Finally this dude starts talking straight! Excellent chapter, and I especially loved the exhortation on 106 &107. Though I think a friendship is a unique relationship with unique opportunities and benefits, how often have I failed to introduce God as meaningful immediately, and then had to wade through tiers of shame in order to move forward with the gospel in a friendship (if I even get there)! - "Don't be scared to start talking about Christ when you first meet someone. Be afraid of waiting!" With regard to creating interest, I've got two inclinations pulling at me, and I'll demonstrate them with two quotes, both of which I heard/read today. First from Bob, pg 91: "I needed some biblical evidence that we were actually not just supposed to present the gospel, but we should also try to get people interested in the gospel." Emphasis his. He goes on to show biblically that the forms of persuasion seem to come mostly from offers of God, ones that are man-centered by his own admission (or explanation) later in the chapter. Pg 99, "Please understand that no totally depraved and unregenerate man or woman will ever come to God for noble or unselfish purposes." Second, from R.C. Sproul, quoting Aquinas in a sermon about Romans 1, https://www.youtube.com/watch?v=gYdeFVoXq-k : "The reason people assume that the pagan person is seeking after [interested in?] God is because we look at that person, and we see that they're seeking after the benefits that only God can give them. They're looking for peace of mind, for purpose, for relief from guilt, and all the rest, so we assume therefore that they're seeking after God. They're not seeking God; they want the benefits of God without him... all the while running as fast as they can away from God." This is in the context of American Christians I believe. So the question is, when presenting God to people, do we forget not all his benefits, or do we stick to the core gospel because it is the power of God for salvation? Or more practically, is it better to lead with tales of transformation, answered prayer, and community, or is it better--as has gone around on social media recently, "Your testimony is not the gospel"--to start with the main thing and be clear? Obviously there's a spectrum of evangelism from cold to best friends, but will the gospel fall on disinterested ears if it comes first, or will it stave off a godless hunt for things only he can provide?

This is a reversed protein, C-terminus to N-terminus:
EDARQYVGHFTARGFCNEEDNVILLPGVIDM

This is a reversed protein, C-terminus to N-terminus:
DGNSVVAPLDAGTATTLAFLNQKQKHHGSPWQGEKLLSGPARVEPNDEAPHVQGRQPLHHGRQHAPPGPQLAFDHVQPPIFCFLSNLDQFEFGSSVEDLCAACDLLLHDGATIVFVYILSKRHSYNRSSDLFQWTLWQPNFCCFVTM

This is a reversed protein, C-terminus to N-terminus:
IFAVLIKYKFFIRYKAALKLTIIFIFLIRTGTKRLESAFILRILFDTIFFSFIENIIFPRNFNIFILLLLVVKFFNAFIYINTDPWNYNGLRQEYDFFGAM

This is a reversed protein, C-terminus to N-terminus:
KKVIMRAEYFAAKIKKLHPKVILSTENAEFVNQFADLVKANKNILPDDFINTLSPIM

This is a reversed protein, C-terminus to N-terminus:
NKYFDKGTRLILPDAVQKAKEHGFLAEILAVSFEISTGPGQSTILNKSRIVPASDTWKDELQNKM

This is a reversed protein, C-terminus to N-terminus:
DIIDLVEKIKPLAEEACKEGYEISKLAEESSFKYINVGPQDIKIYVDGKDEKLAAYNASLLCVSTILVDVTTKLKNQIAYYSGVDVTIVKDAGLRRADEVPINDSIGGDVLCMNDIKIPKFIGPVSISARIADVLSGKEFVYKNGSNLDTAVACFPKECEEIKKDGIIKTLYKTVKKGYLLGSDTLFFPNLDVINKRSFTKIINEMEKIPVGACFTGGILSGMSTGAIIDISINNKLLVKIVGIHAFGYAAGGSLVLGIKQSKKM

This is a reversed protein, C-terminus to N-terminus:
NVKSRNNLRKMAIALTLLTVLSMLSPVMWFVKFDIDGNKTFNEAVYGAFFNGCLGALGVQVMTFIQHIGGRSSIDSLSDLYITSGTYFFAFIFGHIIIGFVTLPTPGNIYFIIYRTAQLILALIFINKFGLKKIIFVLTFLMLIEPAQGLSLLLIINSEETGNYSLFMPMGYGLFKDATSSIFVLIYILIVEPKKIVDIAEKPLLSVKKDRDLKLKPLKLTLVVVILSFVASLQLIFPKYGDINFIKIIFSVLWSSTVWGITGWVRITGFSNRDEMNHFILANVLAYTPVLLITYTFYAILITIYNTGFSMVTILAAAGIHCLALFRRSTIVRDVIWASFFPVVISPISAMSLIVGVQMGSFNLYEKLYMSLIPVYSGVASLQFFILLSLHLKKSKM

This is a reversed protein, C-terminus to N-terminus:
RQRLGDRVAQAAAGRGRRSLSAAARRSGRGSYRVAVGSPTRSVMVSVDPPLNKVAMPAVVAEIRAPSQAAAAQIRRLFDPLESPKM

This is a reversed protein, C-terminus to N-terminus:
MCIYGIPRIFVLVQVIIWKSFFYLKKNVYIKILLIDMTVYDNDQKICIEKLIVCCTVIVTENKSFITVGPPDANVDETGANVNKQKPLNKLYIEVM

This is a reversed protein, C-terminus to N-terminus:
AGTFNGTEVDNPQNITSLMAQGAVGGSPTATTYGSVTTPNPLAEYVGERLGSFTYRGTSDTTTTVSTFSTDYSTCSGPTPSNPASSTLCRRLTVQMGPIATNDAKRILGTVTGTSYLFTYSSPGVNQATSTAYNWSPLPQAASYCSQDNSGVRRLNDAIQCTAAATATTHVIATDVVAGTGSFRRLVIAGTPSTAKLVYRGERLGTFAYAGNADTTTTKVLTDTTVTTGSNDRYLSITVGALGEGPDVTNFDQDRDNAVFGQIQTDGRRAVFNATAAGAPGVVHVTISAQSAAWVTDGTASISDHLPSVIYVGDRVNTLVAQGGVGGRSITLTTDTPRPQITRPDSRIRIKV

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LaFlave
Jun 23, 2019
In Chp 5 - June 17-23
And he gave the evangelists, the shepherds and teachers, to equip the saints for the work of evangelism, for the englargening of the body of Christ, until we all attain to the mulitiplicity of the life of myself and the knowledge of how to muliply, and so on. So, I know he gave a disclaimer earlier on about how all sorts of things are necessary for a healthy church, and peeking ahead I see that he answers some of my gripes (like exactly the verse above that I adapted). But this chapter, even worse than chapter 3, had some yellow and red flags. Yellow flag: Since I read ahead, I know that what he means by "multiply your life" or "multiply yourself" is a lot more innocent than it sounds, but I wish that, almost halfway into the book, he would have given an indication that he's not actually rallying to turn the great commission into a spiritualized pyramid scheme. Red flag 1: pg 72 - "We need to get ourselves into communities where we will..." pg 75 - "When looking for a church,..." pg 77 - When looking for a church to join,..." pg 78 - "I want you to immerse yourself in a culture of multiplication..." There are places in this chapter where he mentions fostering a culture of multiplication in a church you are already a part of, but his intended audience seems to be consumeristic. Red flag 2: pg 74, 75 - The countries, regions, and "CITY IN CHINA" saw their churches grow tens of thousands in far less time than it normally would take to prepare the new shepherds and teachers. They are not "recent converts", are able to prove they can "manage their households", and have a depth and breadth of sound doctrine which accords with godliness, such that they can "guard the deposit". Now, with God all things are possible, and the miraculous nature of these missional explosions seems to be good, and we can always only trust God to make his wife without blemish. But I wonder if Bob's vision of "cell churches with well developed coaching strategies [that] have grown into hundreds of thousands of members" comes from actually equipping for the full list contained in Ephesians 4, or from an undue emphasis on adding members. If indeed our expectation is hundreds of thousands in one generation, and we are doing discipleship training in lieu of discipleship or other emphases of ministry (pg 78 & 9), I don't see how we are going to avoid a 2219 version of what we have on the east coast today: rainbow flags flying high next to buildings with crosses on them - buildings filled with people who invoke the name of Christ to enable and promote evil. However, he will answer my gripe somewhat in chapters 8 and 9 I believe. Red flag 3: He neglects the Oxford comma To end, I should say his exhortation to prayer was excellent, and helpful.